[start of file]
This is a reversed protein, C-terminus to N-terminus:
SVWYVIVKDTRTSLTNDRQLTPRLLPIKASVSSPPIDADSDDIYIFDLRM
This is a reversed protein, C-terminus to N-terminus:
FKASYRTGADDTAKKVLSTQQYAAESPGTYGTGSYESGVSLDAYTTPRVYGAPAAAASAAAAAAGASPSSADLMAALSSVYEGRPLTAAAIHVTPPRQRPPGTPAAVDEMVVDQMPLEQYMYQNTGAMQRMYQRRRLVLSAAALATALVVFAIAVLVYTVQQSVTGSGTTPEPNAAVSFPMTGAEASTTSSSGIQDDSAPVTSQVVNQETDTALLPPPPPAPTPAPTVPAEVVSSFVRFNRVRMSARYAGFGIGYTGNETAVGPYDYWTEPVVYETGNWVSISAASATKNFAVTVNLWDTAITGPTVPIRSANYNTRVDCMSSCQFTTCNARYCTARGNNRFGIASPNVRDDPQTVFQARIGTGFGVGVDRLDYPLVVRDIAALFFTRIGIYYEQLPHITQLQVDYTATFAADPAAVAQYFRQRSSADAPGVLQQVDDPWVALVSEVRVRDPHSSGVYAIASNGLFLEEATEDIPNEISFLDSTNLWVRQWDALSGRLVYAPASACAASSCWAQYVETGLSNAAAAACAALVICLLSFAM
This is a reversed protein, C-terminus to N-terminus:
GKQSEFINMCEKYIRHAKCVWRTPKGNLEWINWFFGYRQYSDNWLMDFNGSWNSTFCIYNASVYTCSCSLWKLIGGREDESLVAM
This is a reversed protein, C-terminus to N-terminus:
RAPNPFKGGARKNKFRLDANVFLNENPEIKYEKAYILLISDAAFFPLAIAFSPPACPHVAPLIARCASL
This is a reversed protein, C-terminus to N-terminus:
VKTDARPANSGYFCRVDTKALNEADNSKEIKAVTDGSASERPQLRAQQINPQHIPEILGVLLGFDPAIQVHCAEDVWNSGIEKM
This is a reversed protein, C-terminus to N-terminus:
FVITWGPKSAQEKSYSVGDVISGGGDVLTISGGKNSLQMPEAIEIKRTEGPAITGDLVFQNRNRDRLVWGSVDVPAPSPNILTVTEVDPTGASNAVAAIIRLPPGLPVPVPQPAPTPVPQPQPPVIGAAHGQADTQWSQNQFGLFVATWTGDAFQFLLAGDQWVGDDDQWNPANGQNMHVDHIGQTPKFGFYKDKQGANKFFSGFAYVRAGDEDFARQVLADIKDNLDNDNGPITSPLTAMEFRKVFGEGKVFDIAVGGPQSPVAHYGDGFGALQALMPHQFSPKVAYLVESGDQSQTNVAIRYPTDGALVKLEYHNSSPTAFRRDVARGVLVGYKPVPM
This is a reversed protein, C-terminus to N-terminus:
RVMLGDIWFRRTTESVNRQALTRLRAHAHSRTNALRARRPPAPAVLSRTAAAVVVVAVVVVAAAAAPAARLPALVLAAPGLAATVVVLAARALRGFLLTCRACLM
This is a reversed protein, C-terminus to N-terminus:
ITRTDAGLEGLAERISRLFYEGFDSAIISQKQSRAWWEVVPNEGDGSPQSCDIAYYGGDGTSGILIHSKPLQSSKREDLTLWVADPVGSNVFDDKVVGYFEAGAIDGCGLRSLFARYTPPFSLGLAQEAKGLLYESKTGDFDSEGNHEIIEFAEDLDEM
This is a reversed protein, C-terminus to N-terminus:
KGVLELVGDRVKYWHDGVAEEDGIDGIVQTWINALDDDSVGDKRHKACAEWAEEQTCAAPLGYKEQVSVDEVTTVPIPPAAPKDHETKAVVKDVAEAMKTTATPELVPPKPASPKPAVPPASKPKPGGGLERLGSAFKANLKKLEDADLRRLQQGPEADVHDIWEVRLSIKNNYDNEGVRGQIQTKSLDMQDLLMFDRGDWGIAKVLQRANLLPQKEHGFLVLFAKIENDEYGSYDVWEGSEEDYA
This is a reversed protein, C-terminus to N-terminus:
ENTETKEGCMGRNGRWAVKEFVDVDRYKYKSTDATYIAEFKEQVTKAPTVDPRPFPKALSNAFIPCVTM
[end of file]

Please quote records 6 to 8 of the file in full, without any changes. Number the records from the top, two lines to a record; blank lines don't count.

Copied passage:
This is a reversed protein, C-terminus to N-terminus:
FVITWGPKSAQEKSYSVGDVISGGGDVLTISGGKNSLQMPEAIEIKRTEGPAITGDLVFQNRNRDRLVWGSVDVPAPSPNILTVTEVDPTGASNAVAAIIRLPPGLPVPVPQPAPTPVPQPQPPVIGAAHGQADTQWSQNQFGLFVATWTGDAFQFLLAGDQWVGDDDQWNPANGQNMHVDHIGQTPKFGFYKDKQGANKFFSGFAYVRAGDEDFARQVLADIKDNLDNDNGPITSPLTAMEFRKVFGEGKVFDIAVGGPQSPVAHYGDGFGALQALMPHQFSPKVAYLVESGDQSQTNVAIRYPTDGALVKLEYHNSSPTAFRRDVARGVLVGYKPVPM
This is a reversed protein, C-terminus to N-terminus:
RVMLGDIWFRRTTESVNRQALTRLRAHAHSRTNALRARRPPAPAVLSRTAAAVVVVAVVVVAAAAAPAARLPALVLAAPGLAATVVVLAARALRGFLLTCRACLM
This is a reversed protein, C-terminus to N-terminus:
ITRTDAGLEGLAERISRLFYEGFDSAIISQKQSRAWWEVVPNEGDGSPQSCDIAYYGGDGTSGILIHSKPLQSSKREDLTLWVADPVGSNVFDDKVVGYFEAGAIDGCGLRSLFARYTPPFSLGLAQEAKGLLYESKTGDFDSEGNHEIIEFAEDLDEM